2 tablespoons grated fresh ginger root
2 cups water
1 head cauliflower (about 4 cups florets)
2 green or red bell peppers, chopped (about 2 cups)
10 ounces fresh spinach
2-3 tablespoons fresh lemon juice
Salt to taste

Directions:

Rinse the lentils or split peas. Lentils cook faster and absorb less water than split peas, so use 4 cups of water for lentils, 5 cups of water for split peas. In a covered saucepan, bring the water and lentils or peas to a boil. reduce heat, uncover, and simmer for about 30 minutes, until tender.
In a large soup pot, saute the onion and chile in the oil for several minutes. Add the sweet potatoes, curry powder, cumin, and ginger and continue to saute for 2 to 3 minutes, stirring often. Pour in the 2 cups of water. Cut the cauliflower into florets and add to the pot. Add the bell peppers, cover, and simmer for 10 minutes.
While the vegetables simmer, rinse, stem, and coarsely chop the spinach. Pour the lentils or peas and their cooking liquid into a blender or food processor, and puree for 2 to 3 minutes to make a smooth dahl. (I didn’t do this as the lentils were very much broken down.) When the cauliflower is tender, stir in the spinach, the dahl and the lemon juice. Simmer just until the spinach has wilted. Add salt to taste, and serve immediately.

4 to 6 servings

 

Roasted Pasta Primavera

My wife and I were having lunch and she asked me “What’s for dinner?”

“I don’t know,” I said.

“Why not make some past primavera? And be sure to add some squash. My mom always stir-fried squash for me; sometimes with scrambled eggs.”

And I did. So delicious.

Ingredients
Vegetables
  • 1¼ lbs. (about 6 cups) fresh vegetables cut into strips or diced (I used corn, squash, zucchini, red and green pepper—all from a local farm. And Japanese Eggplant, Jalapeno Peppers, and tomatoes—all from my garden. And some spinach.)
  • 3 Tbsp. olive oil
  • 2 tsp. Italian seasoning
  • salt and pepper, to taste
Pasta + Sauce
  • One package of fresh Rana linguine
  • 2 Tbsp. olive oil
  • 2 garlic cloves, minced
  • 1 pint grape tomatoes
  • 1 cup chicken stock
  • 3 Tbsp. butter
  • ¼ cup fresh chopped parsley
  • ¼ cup grated Parmesan cheese
  • salt and pepper, to taste
Instructions
Vegetables
  1. Preheat the oven to 450 degrees F. Line a large sheet pan with parchment paper and set aside.
  2. In a large bowl, toss together the vegetables, olive oil, and Italian seasoning. Season with salt and pepper, to taste. Arrange the vegetables in a single layer on the sheet pan.
  3. Roast for 20 minutes or until the vegetables are tender and lightly golden brown.
Pasta + Sauce
  1. Cook pasta according to package directions. Drain.
  2. In a large sauté pan, heat olive oil over medium heat. Add garlic and tomatoes, and cook for about 2 minutes.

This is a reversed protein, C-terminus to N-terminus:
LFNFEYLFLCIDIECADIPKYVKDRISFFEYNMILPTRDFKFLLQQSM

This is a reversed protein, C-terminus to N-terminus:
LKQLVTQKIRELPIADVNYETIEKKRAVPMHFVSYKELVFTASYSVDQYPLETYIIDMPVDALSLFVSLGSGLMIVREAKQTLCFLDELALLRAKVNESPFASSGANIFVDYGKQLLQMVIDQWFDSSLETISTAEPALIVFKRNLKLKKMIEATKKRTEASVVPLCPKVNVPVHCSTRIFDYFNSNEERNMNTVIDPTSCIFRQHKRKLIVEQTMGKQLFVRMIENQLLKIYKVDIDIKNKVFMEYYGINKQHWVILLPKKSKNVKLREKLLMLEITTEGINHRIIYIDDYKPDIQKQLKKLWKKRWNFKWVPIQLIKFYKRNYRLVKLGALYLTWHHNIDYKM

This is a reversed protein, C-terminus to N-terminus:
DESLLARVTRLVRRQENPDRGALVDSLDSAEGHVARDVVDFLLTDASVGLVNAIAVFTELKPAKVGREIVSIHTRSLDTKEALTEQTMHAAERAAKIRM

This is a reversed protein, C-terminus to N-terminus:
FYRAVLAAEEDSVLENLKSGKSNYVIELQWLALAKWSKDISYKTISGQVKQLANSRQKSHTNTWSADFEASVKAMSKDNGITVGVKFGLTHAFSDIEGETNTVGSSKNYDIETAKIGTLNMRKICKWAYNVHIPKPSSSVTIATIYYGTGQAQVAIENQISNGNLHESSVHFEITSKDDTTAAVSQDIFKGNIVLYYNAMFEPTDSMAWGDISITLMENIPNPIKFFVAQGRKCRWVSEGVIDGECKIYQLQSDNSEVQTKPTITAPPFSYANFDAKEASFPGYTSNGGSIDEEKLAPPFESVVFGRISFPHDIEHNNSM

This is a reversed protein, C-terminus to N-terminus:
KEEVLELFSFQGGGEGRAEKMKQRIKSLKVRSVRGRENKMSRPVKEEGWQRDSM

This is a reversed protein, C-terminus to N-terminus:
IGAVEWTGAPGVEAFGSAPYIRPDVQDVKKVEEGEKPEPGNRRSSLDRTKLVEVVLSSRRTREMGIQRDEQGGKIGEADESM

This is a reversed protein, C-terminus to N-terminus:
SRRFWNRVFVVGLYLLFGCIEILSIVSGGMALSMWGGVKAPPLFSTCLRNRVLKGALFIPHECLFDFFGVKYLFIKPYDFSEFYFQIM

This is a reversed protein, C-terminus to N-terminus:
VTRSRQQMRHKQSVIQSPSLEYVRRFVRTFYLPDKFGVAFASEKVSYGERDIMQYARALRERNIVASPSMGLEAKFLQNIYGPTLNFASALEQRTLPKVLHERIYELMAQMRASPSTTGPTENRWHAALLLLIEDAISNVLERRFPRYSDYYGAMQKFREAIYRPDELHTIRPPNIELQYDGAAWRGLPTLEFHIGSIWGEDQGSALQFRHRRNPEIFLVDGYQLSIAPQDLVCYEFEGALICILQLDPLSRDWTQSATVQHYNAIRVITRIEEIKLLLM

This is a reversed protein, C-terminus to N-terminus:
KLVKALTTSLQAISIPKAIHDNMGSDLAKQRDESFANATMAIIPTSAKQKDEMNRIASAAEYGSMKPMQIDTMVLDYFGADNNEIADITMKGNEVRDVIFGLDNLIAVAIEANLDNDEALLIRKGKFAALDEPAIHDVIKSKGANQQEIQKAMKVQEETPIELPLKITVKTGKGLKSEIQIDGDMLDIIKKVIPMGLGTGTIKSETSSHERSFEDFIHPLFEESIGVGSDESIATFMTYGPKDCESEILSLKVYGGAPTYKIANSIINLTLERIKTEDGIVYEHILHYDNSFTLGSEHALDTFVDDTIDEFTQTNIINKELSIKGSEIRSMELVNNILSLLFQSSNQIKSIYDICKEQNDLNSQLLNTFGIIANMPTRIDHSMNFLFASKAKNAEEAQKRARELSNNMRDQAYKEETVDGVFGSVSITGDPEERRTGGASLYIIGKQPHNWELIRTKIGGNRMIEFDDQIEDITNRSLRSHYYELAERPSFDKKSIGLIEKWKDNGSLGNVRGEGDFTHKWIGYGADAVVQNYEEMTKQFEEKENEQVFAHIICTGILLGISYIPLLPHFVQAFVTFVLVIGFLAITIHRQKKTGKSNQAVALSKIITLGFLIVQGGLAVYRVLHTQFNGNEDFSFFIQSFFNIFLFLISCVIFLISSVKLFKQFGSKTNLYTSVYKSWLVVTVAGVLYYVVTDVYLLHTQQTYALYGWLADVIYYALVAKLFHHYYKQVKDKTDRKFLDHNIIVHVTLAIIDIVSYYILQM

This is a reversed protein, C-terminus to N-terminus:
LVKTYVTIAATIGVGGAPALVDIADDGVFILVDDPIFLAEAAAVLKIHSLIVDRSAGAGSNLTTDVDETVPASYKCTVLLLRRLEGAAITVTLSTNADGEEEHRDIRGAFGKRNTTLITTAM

3. Add stock and simmer, uncovered, until the mixture is reduced by half, about 13-15 minutes.
  4. Remove the pan from the heat and immediately stir in the butter until melted and parsley. Season with salt and pepper, to taste.
  5. Add the hot pasta to the sauce, stirring to combine. Then gently stir in the vegetables and Parmesan cheese. Taste for salt and pepper, and serve.

Watermelon Chaat

Cool salad for a hot summer’s day. So refreshing!

I found this recipe in the New York Times. The reporter writes:

“This recipe for watermelon chaat, a savory fruit salad dressed in toasted cumin and dried mango powder, comes from Malika Ameen, a cookbook author whose Pakistani-American family in Chicago makes infinite variations on fruit chaat in the summer. You could swap out the watermelon for a mix of what’s in season, whether it’s stone fruit, berries or cubed apple and pear. It’s an ideal dish to break the fast during Ramadan, full of flavor and hydrating, and quick to put together.”

Ingredients

  • 2 pounds watermelon, cut into 1-inch cubes
  • ¾ teaspoon whole cumin seeds
  • ¼ teaspoon sweet paprika
  • ¼ teaspoon finely ground black pepper
  • ¼ teaspoon amchur powder (dried green mango) (I didn’t use this.)
  • Pinch of cayenne pepper (a generous pinch if you like heat)
  • ¼ teaspoon fine sea salt
  • 1 orange, clementine or mandarin, juiced to make approximately 1/3 cup juice
  • ½ teaspoon finely chopped jalapeño pepper
  • 3 to 4 fresh mint leaves, thinly sliced (I used Chocolate mint.)
  • 1 small cucumber, halved, seeded, thinly sliced (My addition.)
  • 5 pieces of dried mango, thinly sliced (My addition.)

Preparation

  1. Place cubed watermelon in a wide platter with sides or in a large baking or serving dish and spread into a single layer.
  2. In a small pan, toast whole cumin seeds on medium heat for 3 minutes, until fragrant. Remove and coarsely grind with a mortar and pestle. (You can also grind in a spice grinder, but be sure not to grind to a fine powder as the coarse grains of the spice add a wonderful texture.)
  3. Transfer cumin to a small bowl and add all remaining spices and salt. Add citrus juice, jalapeño and mint and mix well. Pour dressing over cubed watermelon and mix to coat. Cover with plastic wrap and let marinate for 1 to 6 hours. Serve chilled the same day.